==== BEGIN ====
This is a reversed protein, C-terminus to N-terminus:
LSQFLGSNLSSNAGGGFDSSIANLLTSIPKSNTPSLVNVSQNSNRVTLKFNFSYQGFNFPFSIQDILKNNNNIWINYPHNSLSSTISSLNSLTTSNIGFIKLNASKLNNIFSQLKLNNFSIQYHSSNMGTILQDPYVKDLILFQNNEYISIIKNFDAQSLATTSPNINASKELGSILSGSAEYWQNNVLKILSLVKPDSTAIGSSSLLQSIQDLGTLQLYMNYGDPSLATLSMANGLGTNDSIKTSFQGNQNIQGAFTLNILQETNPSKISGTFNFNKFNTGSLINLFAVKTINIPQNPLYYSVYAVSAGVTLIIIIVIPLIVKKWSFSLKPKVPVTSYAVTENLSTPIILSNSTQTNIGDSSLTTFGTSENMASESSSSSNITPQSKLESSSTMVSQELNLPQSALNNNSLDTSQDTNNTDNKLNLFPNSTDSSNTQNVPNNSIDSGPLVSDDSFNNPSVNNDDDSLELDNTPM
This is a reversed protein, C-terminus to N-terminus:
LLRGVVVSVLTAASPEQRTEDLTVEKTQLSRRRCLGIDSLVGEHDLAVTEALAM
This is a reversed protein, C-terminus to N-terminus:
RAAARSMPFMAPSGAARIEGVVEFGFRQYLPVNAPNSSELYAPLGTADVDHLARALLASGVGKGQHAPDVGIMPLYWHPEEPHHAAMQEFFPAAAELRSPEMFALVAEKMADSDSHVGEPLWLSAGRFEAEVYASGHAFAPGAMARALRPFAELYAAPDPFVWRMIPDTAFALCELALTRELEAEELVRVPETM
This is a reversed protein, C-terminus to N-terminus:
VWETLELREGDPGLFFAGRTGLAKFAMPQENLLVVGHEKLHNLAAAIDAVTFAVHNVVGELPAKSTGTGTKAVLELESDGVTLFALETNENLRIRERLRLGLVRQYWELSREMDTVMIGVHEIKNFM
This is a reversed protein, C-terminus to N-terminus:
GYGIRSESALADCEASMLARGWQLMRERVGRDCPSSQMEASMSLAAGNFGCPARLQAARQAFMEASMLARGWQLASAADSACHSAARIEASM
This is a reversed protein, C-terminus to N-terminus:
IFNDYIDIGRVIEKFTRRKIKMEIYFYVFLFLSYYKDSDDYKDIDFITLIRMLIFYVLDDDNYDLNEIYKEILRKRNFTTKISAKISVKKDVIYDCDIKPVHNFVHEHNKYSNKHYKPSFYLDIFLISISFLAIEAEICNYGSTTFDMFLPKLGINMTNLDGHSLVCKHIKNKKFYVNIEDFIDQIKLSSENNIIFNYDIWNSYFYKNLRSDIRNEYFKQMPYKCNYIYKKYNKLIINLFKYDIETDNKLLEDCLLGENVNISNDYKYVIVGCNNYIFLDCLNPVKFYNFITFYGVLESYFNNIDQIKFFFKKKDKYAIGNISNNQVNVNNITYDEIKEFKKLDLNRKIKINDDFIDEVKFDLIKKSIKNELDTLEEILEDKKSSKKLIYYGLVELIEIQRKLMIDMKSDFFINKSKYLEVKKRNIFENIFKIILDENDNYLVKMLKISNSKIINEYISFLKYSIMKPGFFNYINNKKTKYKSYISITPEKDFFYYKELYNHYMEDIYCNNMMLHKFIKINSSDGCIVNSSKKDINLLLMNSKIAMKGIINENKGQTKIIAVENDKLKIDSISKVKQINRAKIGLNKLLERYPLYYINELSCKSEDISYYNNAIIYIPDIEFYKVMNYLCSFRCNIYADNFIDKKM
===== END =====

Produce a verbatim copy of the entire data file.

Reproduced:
This is a reversed protein, C-terminus to N-terminus:
LSQFLGSNLSSNAGGGFDSSIANLLTSIPKSNTPSLVNVSQNSNRVTLKFNFSYQGFNFPFSIQDILKNNNNIWINYPHNSLSSTISSLNSLTTSNIGFIKLNASKLNNIFSQLKLNNFSIQYHSSNMGTILQDPYVKDLILFQNNEYISIIKNFDAQSLATTSPNINASKELGSILSGSAEYWQNNVLKILSLVKPDSTAIGSSSLLQSIQDLGTLQLYMNYGDPSLATLSMANGLGTNDSIKTSFQGNQNIQGAFTLNILQETNPSKISGTFNFNKFNTGSLINLFAVKTINIPQNPLYYSVYAVSAGVTLIIIIVIPLIVKKWSFSLKPKVPVTSYAVTENLSTPIILSNSTQTNIGDSSLTTFGTSENMASESSSSSNITPQSKLESSSTMVSQELNLPQSALNNNSLDTSQDTNNTDNKLNLFPNSTDSSNTQNVPNNSIDSGPLVSDDSFNNPSVNNDDDSLELDNTPM
This is a reversed protein, C-terminus to N-terminus:
LLRGVVVSVLTAASPEQRTEDLTVEKTQLSRRRCLGIDSLVGEHDLAVTEALAM
This is a reversed protein, C-terminus to N-terminus:
RAAARSMPFMAPSGAARIEGVVEFGFRQYLPVNAPNSSELYAPLGTADVDHLARALLASGVGKGQHAPDVGIMPLYWHPEEPHHAAMQEFFPAAAELRSPEMFALVAEKMADSDSHVGEPLWLSAGRFEAEVYASGHAFAPGAMARALRPFAELYAAPDPFVWRMIPDTAFALCELALTRELEAEELVRVPETM
This is a reversed protein, C-terminus to N-terminus:
VWETLELREGDPGLFFAGRTGLAKFAMPQENLLVVGHEKLHNLAAAIDAVTFAVHNVVGELPAKSTGTGTKAVLELESDGVTLFALETNENLRIRERLRLGLVRQYWELSREMDTVMIGVHEIKNFM
This is a reversed protein, C-terminus to N-terminus:
GYGIRSESALADCEASMLARGWQLMRERVGRDCPSSQMEASMSLAAGNFGCPARLQAARQAFMEASMLARGWQLASAADSACHSAARIEASM
This is a reversed protein, C-terminus to N-terminus:
IFNDYIDIGRVIEKFTRRKIKMEIYFYVFLFLSYYKDSDDYKDIDFITLIRMLIFYVLDDDNYDLNEIYKEILRKRNFTTKISAKISVKKDVIYDCDIKPVHNFVHEHNKYSNKHYKPSFYLDIFLISISFLAIEAEICNYGSTTFDMFLPKLGINMTNLDGHSLVCKHIKNKKFYVNIEDFIDQIKLSSENNIIFNYDIWNSYFYKNLRSDIRNEYFKQMPYKCNYIYKKYNKLIINLFKYDIETDNKLLEDCLLGENVNISNDYKYVIVGCNNYIFLDCLNPVKFYNFITFYGVLESYFNNIDQIKFFFKKKDKYAIGNISNNQVNVNNITYDEIKEFKKLDLNRKIKINDDFIDEVKFDLIKKSIKNELDTLEEILEDKKSSKKLIYYGLVELIEIQRKLMIDMKSDFFINKSKYLEVKKRNIFENIFKIILDENDNYLVKMLKISNSKIINEYISFLKYSIMKPGFFNYINNKKTKYKSYISITPEKDFFYYKELYNHYMEDIYCNNMMLHKFIKINSSDGCIVNSSKKDINLLLMNSKIAMKGIINENKGQTKIIAVENDKLKIDSISKVKQINRAKIGLNKLLERYPLYYINELSCKSEDISYYNNAIIYIPDIEFYKVMNYLCSFRCNIYADNFIDKKM